Go to Admin » Appearance » Widgets » and move Gabfire Widget: Social into that MastheadOverlay zone
DENVER, Colo. – Colorado high net worth (HNW) investors are optimistic about their Colorado state economy and their local Colorado economy for 2015, according to a new Morgan Stanley Wealth Management poll conducted among high net worth investors (investable assets of $100,000 or more) in late 2014.
92% of Colorado HNW investors expect the Colorado economy to be the same or improve and 91% say the same of the local economy. Somewhat fewer express optimism about the national economy; 80% who feel it will be the same or better. However, this figure is up 9 points from September 2014 when Colorado investors were asked the same question. Global economic optimism is somewhat higher than last September among HNW investors at 77%; previously, it was 72%.
Issues including the increasing income gap between poor and wealthy Americans (83%) and the government budget deficit (82%) top the list of Colorado HNW investors’ concerns. A whopping 90% still expect their investment portfolios will be the same or improve in the coming year, 77% expect the overall investment climate will be the same or improve and 89% are confident they will achieve their long-term financial goals.
INVESTORS’ “BEST BETS” FOR 2015: TECHNOLOGY, Energy, STOCKS, THE UNITED STATES
When Colorado HNW investors consider the investment potential for various financial products for 2015, they are most optimistic about dividend-bearing stocks (58% good), mutual or exchange-traded funds (50%), S&P 500 Index Funds (48%), cash (46%) and REITs (40%).
Thinking about the investment potential for various sectors for 2015, Technology (85% good), Energy (74%), Pharmaceutical (65%), Real Estate (64%) and Biotech (64%) lead the way.
Looking around the world, the U.S. (60% good) is viewed as having the best investment potential, followed by India (45%), Japan (44%), Western Europe (37%) and China (36%).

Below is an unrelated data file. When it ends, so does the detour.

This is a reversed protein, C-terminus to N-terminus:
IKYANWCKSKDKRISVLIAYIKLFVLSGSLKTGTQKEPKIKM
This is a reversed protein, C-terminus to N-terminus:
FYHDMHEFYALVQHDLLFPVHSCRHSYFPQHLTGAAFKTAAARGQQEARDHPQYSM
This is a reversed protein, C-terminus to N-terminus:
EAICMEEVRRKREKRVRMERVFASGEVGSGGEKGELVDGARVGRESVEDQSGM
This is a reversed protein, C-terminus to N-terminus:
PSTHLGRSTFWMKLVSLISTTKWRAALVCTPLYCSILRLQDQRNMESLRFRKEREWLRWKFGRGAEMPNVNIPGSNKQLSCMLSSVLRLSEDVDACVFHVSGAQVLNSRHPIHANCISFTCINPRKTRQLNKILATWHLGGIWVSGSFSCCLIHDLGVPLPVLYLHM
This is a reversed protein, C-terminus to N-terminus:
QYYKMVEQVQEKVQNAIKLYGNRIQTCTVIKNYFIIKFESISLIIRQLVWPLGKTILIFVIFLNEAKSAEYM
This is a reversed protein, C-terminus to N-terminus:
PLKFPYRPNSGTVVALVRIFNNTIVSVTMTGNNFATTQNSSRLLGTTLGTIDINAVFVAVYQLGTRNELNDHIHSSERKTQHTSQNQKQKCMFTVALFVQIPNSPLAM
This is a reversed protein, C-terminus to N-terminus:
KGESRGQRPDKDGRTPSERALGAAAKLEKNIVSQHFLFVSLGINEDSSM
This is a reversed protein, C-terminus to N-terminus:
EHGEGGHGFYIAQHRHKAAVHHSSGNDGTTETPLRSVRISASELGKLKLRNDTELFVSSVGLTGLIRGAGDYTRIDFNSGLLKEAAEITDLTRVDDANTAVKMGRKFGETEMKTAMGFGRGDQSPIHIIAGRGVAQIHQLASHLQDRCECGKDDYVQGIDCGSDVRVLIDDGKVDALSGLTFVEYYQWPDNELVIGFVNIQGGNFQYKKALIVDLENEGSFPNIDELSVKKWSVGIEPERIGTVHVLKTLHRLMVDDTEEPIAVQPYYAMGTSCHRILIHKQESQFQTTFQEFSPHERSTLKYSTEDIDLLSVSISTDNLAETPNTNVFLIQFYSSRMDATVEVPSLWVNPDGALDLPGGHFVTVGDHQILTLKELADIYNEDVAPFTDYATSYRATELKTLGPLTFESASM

INVESTORS SEEK ADVICE ON ASSET ALLOCATION AND RETIREMENT INCOME
65% of Colorado HNW investors seek the counsel of a financial professional, most commonly a CFP® or financial advisor. The most desired types of assistance are: guidance on portfolio asset allocation (95%); clear communications regarding how assets can contribute to a retirement income stream (94%); portfolio downside protection guidance (93%); and, analyses of what is going on in the economy and markets and how it impacts their portfolio (93%) and new investment ideas (91%).
COLORADO HNW Investors See College Education as Important but are Concerned about Cost
More than half (55%) of Colorado HNW investors agree that a college degree is a “must-have” today. However, there are concerns about costs as 79% say that fast-rising tuition costs and expenses are unjustified. Regardless, 23% agree that a college degree is worth it at “any cost.” This figure is down 10 points from September 2014, when 33% of Colorado HNW investors agreed that a college degree is worth it at “any cost.” To address these costs, half say that hardworking students who apply themselves will find the financial aid and scholarships needed to pay for college (51%).
The Morgan Stanley poll was conducted via telephone interviews from October 14 through December 2, 2014, by GfK Public Affairs & Corporate Communications. A total of 301 respondents in the greater Denver market were interviewed using a listed sample of landline phone numbers pre-identified as high net worth households ($100,000 or more in liquid investable assets). Respondents were required to be between the ages of 25 and 75 years old and to be one of the primary decision makers in the household for financial matters. Quotas were applied in order to obtain approximately one-third in each of the following categories: $100,000 to $499,000; $500,000 to $999,000; and $1 million or more in investable assets. Results were then weighted to age within each of these three asset classes using the Federal Government’s Survey of Consumer Finances data. The margin of error on the total sample is +/-5.6 percentage points on the total; the margin of error among subgroups is higher.